Maker Pro

A GreenPAK™ Wireless Morse Code Keyboard


Find out how to implement a one-button Bluetooth keyboard that takes input in the form of Morse Code

Below we described steps needed to understand how the solution has been programmed to create the wireless Morse code keyboard. However, if you just want to get the result of programming, download GreenPAK™ Designer software to view the already completed GreenPAK Design File. Plug the GreenPAK Development Kit to your computer and hit the program to design the device.

This project will discuss a one-button Bluetooth keyboard that takes input in the form of Morse Code. Morse Code is a scheme for sending messages using only short and long intervals, known respectively as dots and dashes. In this way, users can type any alphanumeric character using only a single input. 

See Figure 1 for a Morse Code reference


The GreenPAK SLG46537V will be used to translate the Morse Code input into a byte of data. This byte will then be transmitted using an external Bluetooth module (specifically, the Rigado BMD-300) to be displayed as the appropriate character on a simple computer application.

External Components

The external components required for this application include a button for Morse Code input and a Bluetooth module to send the GreenPAK’s data to the computer application.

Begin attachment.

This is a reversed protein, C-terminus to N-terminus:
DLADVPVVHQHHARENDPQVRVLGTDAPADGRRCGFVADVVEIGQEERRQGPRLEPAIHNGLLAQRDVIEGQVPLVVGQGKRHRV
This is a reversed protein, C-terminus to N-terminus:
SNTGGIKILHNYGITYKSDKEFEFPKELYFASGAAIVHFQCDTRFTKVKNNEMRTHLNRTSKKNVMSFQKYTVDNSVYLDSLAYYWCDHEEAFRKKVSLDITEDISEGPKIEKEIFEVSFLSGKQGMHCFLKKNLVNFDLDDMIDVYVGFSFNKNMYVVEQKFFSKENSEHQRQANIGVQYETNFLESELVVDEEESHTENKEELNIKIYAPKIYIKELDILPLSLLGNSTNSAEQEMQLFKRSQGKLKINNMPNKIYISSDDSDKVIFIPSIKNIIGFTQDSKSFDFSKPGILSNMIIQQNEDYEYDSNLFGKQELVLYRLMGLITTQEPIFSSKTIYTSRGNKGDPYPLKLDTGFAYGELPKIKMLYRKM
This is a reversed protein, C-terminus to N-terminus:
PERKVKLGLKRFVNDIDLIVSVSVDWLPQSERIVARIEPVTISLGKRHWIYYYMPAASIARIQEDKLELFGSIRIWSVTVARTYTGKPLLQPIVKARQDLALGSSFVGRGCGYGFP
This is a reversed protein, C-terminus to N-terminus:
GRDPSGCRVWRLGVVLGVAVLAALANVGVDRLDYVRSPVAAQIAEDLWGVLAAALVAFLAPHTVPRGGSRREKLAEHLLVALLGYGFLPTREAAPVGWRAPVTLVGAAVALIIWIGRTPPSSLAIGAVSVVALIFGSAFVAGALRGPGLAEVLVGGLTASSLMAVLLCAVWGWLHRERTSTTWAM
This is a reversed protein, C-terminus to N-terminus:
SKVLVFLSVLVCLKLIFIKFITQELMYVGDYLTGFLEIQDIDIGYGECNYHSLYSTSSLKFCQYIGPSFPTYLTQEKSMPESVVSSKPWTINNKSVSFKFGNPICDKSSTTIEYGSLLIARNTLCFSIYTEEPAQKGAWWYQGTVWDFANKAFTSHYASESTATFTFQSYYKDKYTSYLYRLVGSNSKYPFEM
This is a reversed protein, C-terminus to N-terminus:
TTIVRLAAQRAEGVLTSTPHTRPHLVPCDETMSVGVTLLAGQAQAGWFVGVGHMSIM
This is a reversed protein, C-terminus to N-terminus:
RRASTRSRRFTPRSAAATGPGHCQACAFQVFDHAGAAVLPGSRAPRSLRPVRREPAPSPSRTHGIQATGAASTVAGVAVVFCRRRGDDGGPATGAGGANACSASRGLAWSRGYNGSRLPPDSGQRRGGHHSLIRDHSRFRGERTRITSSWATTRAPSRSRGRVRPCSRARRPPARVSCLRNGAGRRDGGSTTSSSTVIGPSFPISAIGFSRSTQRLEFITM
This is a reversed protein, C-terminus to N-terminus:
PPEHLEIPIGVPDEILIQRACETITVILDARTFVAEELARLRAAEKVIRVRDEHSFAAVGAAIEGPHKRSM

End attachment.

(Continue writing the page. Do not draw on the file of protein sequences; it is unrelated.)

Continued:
Button: This project uses an E-Switch KS-01Q-02 (Digi-Key EG4792-ND) through-hole pushbutton switch, though any momentary-on button would suffice. 

Bluetooth: The Bluetooth module chosen for this application is a Rigado BMD-300 (Digi-Key 1604-1006-1-ND). There are significant price breaks when ordering in bulk, making this module an attractive low-cost Bluetooth option. For this project, a BMD-300 Evaluation Board (Digi-Key 1604-1007- ND) was used in order to simplify prototyping.


Realization with GreenPAK Designer

The first step in configuring the GreenPAK to serve as a Morse Code keyboard is to devise a method for encoding Morse Code input (dots and dashes) into binary data. To generate a unique byte of data from each Morse Code input, we’ll use the following scheme: Using this scheme, we can create a complete conversion table (Table 1).


With this scheme in hand, we can go on to describe the function of the GreenPAK with a state diagram. 

Figure 3 displays this diagram as configured in GreenPAK Designer’s Asynchronous State Machine (ASM) Editor.


Figure 4 gives an overview of the connections configured in GreenPAK Designer, and highlights the various functional groups used in this design: Counters, Registers, Button Input, ASM, and Data Output. We’ll cover each of these groups in turn.


Asynchronous State Machine